Next thing is and I'm going to get slaughtered for this is I reckon all the books are wrong on copper. They always say no top rake or 5 degrees max but years ago I used to make laser cutting nozzles, that many I even bought a brand new Myford C7 capstan to do them on.

Getting these right was a steep learning curve to be fast and make money. Two things I found really helped and none was in any books.

First the top rake was ground at 30 degrees, side rake was 5 to 10 and the edge had a radius honed on.

Second I ran on neat soluble oil, no water added at all and within a few hours this oil had turned green from the copper.

That job and lathe has long gone but I might still have some tools left as I used to grind a few up at a time so if needed it was only a tool change and not wait to regrind. I'll look tomorrow.

One thing that I have since found that confirms this, is that there is a dedicated service industry for the motor rewind game, generic fans, bearing sleeves, new commutators, brushes etc.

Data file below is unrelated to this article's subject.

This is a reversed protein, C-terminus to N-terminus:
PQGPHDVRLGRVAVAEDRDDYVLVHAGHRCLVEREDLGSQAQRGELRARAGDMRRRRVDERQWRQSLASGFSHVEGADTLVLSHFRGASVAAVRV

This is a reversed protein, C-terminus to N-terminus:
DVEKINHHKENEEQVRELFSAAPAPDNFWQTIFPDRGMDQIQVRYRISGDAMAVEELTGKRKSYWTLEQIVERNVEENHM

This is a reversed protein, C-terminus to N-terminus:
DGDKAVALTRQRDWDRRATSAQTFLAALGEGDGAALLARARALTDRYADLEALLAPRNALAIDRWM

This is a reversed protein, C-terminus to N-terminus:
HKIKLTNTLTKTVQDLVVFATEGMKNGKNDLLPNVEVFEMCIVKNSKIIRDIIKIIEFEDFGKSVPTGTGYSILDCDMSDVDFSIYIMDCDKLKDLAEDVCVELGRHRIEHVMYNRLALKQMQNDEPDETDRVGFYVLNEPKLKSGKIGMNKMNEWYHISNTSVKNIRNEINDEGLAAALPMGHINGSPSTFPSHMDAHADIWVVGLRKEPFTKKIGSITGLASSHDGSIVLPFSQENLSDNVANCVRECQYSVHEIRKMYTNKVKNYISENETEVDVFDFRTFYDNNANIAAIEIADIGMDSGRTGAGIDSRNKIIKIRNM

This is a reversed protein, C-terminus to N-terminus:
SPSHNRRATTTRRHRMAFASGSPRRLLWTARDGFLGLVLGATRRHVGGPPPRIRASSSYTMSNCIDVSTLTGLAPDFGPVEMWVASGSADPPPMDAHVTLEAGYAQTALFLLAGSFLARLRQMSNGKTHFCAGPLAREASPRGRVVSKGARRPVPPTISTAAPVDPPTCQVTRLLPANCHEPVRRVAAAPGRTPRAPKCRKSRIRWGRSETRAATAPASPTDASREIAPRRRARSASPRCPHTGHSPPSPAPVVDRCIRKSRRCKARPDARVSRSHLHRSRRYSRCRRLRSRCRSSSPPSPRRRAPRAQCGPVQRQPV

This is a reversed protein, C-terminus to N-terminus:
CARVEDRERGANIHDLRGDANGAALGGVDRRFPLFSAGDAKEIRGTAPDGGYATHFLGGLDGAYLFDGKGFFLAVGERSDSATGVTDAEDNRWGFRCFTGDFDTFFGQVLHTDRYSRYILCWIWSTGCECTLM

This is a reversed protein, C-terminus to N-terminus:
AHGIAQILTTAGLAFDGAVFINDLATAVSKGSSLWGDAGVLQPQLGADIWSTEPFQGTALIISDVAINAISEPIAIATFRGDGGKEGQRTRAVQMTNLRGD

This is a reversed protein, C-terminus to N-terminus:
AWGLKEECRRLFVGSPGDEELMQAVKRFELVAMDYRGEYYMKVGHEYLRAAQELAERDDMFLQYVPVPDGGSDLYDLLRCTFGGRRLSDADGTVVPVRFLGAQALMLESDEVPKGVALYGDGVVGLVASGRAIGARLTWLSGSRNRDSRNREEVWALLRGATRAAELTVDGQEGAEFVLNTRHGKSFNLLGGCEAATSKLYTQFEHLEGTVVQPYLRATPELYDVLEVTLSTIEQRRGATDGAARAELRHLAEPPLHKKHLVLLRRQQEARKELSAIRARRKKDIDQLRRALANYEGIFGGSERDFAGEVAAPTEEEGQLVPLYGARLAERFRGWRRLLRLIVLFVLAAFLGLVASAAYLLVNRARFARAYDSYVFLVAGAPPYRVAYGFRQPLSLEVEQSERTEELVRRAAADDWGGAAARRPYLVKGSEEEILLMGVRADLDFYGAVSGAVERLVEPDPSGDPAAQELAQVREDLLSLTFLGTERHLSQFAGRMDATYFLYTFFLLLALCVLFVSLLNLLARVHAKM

One of the things they offer is reground lathe tool tips in various formats for skimming comms. Just a normal brand new tip that has been re profiled on a diamond wheel to suit comms and the main feature is that the top rake is 25 to 30 degrees approx.

Brian Abbott02/06/2014 00:44:18
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390 forum posts
66 photos

Thanks again,

need to educate myself on tool grinding and fully understand the terms used I think..

Michael Gilligan02/06/2014 06:38:28
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14116 forum posts
613 photos
Posted by Brian Abbott on 02/06/2014 00:07:26:

Hello both,

Sorry have just confused myself,

If I draw a line from the point of the tool back towards me, them rotate this anti clockwise from the point, would this be the correct line to grind the tool back to, ?

.

Brian,

The confusion is probably my fault, not yours

All I was suggesting was that you reposition the existing tool in relation to the work ...

That said; John is of course correct in pointing out that the tip should have a slight radius.

MichaelG.

Edited By Michael Gilligan on 02/06/2014 06:39:00

Michael Gilligan02/06/2014 07:15:55
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14116 forum posts
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Brian,